Originally published on November 8, 2016
Yuan Peng – vice president of the China Institute of Contemporary International Relations
As the 2016 U.S. presidential election draws near, it has become evident that – no matter who wins – history will deem this election the most dark, chaotic and negative one in the past two centuries. It certainly will not be viewed as a victory of democracy.
To begin with, the two main candidates have smeared each other in the most despicable and uncivilized ways during their many campaign speeches, causing some U.S. citizens to turn away in disgust. The campaign has undeniably revealed the dark side of so-called democracy in the U.S.
The Democratic Party eliminated Bernie Sanders during the nomination process to make sure Hillary Clinton won the candidacy. Then, in order to put pressure on Donald Trump’s campaign, some Republican heavyweights called upon fellow Republicans to vote for Clinton, the candidate of the opposing party.
As a result, almost all mainstream media has chosen to stand with Clinton, leading Trump supporters to conclude that U.S. democracy is dead.
Indeed, the election has been chaotic since its start. During the presidential primaries, Sanders nearly caused a party upset when he threatened Clinton’s nomination. On the other side, the script for the Republican Party campaign gave television drama “House of Cards” a run for its money. Promising political stars like Jeb Bush, Marco Rubio and Ted Cruz were felled on the battlefield one after another, but Trump – who was often deemed an “unlikely” candidate – made his way through to the final round.
Once Clinton and Trump were the only major party candidates left standing, they began to attack each other with scandals, including Clinton’s private email server controversy and the charges of sexual harassment against Trump, turning the campaign into a true mess.
This is a “bad” election because it is tasteless. More importantly, the whole process has been dominated by extremist comments and personal attacks, so much so that the candidates eventually gave up on systematic explanations of their policy views. Finally, the whole campaign lost its meaning and was reduced to nothing more than a farce.
Such chaos and disorder tells the world that the U.S. is “sick” when it comes to the nation’s own economy, society and politics.
First of all, the U.S. economy is no longer in good shape. Though it is recovering, the public has not benefitted from that momentum, as economic growth is mainly being driven by quantitative easing and other monetary policies, leaving structural conflicts untouched. Even worse, the wealth gap is widening, the middle class is shrinking and the youngest generation is lost at sea.
In addition, social problems remain unsolved. In the eight years since Barack Obama took office, racial conflicts have not been eased, but have in fact escalated. Conflicts over race, gender, religion and class have stoked anger, anxiety and depression in addition to isolationism, protectionism and populism. It is only due to these uneasy sentiments that Trump has been able to last as long as he has.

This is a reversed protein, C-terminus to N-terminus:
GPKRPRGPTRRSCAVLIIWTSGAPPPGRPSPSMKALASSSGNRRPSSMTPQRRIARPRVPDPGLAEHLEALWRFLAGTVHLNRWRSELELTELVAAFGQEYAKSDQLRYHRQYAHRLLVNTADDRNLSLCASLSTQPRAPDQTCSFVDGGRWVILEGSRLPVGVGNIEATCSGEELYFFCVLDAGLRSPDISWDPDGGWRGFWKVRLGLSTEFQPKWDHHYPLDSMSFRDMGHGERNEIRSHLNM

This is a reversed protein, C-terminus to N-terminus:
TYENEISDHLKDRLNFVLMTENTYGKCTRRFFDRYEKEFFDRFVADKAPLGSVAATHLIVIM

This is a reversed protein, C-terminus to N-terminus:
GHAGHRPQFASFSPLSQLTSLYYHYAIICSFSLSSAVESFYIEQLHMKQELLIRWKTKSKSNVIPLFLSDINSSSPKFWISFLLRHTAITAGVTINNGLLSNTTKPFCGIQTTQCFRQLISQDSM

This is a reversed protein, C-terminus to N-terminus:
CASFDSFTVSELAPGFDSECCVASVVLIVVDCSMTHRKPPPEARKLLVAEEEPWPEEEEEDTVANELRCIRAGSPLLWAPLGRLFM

At the same time, the current political system is riddled with problems. The U.S. used to take pride in its “American-style democracy,” represented by a separation of powers. However, even these checks and balances failed to rein in the confrontation between the two major parties.
Extremity and separation prevail in U.S. politics today. Partisan standoffs and interdepartmental confrontations are taking place all over the country, dragging down political efficiency and disappointing the public. Even many U.S. political scholars are concerned about the future of American democracy.
The etiology of the country’s “illness” lies in its postponement of systematic reform, which the country should have launched after the Cold War. As a result, structural conflicts accumulated day by day into a sort of chronic disease.
When Bill Clinton was in power, the U.S. was so obsessed with its Cold War victory and prosperity brought by the “new economy” that reform momentum was quite lacking. After George W. Bush took office, emergencies like the Sept. 11 attacks pulled the country’s focus to counter-terrorism and the Iraq War, leaving no time for reform.
It was not until Obama was inaugurated that the U.S. noticed the urgency of reform, and became determined to see that reform through. Yet Obama missed his best chances to accomplish this thanks to insufficient political support.
Obama’s hands are tied now, and the two major parties have failed to reach a consensus on immigration, gun control, taxation, education and several other big issues that impede the social and economical development of the U.S. Though the U.S. economy was revitalized during the last eight years, the biggest beneficiaries have been Wall Street and Washington bigwigs, while the incomes of average citizens have still not returned to pre-economic crisis levels.
Due to political conflicts, Obama was powerless to resolve issues such as gun control and illegal immigration. The chaos that has emerged during the 2016 presidential election is in reality a way for the public to vent their anger about the current situation.
Therefore, no matter who wins this election, the next president-elect will face a true political conundrum. Meanwhile, the world will look on with concern, waiting to see whether the U.S. adopts a more cautious diplomatic policy or decides to make aggressive overtures. So what path will the U.S. choose? We shall wait and see.